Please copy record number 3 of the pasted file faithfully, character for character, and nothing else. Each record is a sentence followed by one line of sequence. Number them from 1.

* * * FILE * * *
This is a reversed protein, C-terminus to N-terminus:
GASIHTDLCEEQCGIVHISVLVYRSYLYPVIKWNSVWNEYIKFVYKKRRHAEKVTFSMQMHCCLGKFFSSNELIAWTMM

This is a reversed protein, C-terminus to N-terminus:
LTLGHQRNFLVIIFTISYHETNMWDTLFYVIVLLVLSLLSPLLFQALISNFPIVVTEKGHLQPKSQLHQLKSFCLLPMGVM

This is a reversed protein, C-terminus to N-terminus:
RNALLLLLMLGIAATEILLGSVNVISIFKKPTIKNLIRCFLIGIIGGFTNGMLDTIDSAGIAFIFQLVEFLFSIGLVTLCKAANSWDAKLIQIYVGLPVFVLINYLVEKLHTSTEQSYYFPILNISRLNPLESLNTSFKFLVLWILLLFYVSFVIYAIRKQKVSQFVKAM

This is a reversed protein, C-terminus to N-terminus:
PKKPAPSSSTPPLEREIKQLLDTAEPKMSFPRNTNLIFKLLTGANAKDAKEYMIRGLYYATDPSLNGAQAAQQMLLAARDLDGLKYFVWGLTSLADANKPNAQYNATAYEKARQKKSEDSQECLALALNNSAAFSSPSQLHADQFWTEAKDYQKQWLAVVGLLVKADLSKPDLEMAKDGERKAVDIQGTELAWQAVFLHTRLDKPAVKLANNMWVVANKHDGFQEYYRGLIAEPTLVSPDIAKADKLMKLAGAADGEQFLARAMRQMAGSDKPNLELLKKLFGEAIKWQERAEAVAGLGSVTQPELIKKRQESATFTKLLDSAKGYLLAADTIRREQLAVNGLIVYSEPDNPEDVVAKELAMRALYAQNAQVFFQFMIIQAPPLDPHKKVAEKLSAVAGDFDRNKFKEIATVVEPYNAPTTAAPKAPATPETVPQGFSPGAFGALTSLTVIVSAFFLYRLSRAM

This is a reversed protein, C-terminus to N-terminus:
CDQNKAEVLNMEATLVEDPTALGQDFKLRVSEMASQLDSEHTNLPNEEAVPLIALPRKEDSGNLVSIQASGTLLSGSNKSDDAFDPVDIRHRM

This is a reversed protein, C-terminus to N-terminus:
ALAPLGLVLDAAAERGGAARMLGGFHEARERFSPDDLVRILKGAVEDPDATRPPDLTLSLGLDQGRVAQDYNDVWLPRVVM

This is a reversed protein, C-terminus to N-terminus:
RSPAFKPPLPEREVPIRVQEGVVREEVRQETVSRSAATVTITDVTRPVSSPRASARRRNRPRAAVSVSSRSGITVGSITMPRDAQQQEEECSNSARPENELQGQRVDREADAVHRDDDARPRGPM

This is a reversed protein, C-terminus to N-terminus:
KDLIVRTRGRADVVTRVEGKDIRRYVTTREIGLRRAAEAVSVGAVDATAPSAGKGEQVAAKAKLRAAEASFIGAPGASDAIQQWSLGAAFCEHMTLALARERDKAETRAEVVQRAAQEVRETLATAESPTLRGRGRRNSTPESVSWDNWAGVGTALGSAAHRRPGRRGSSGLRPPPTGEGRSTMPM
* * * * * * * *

This is a reversed protein, C-terminus to N-terminus:
RNALLLLLMLGIAATEILLGSVNVISIFKKPTIKNLIRCFLIGIIGGFTNGMLDTIDSAGIAFIFQLVEFLFSIGLVTLCKAANSWDAKLIQIYVGLPVFVLINYLVEKLHTSTEQSYYFPILNISRLNPLESLNTSFKFLVLWILLLFYVSFVIYAIRKQKVSQFVKAM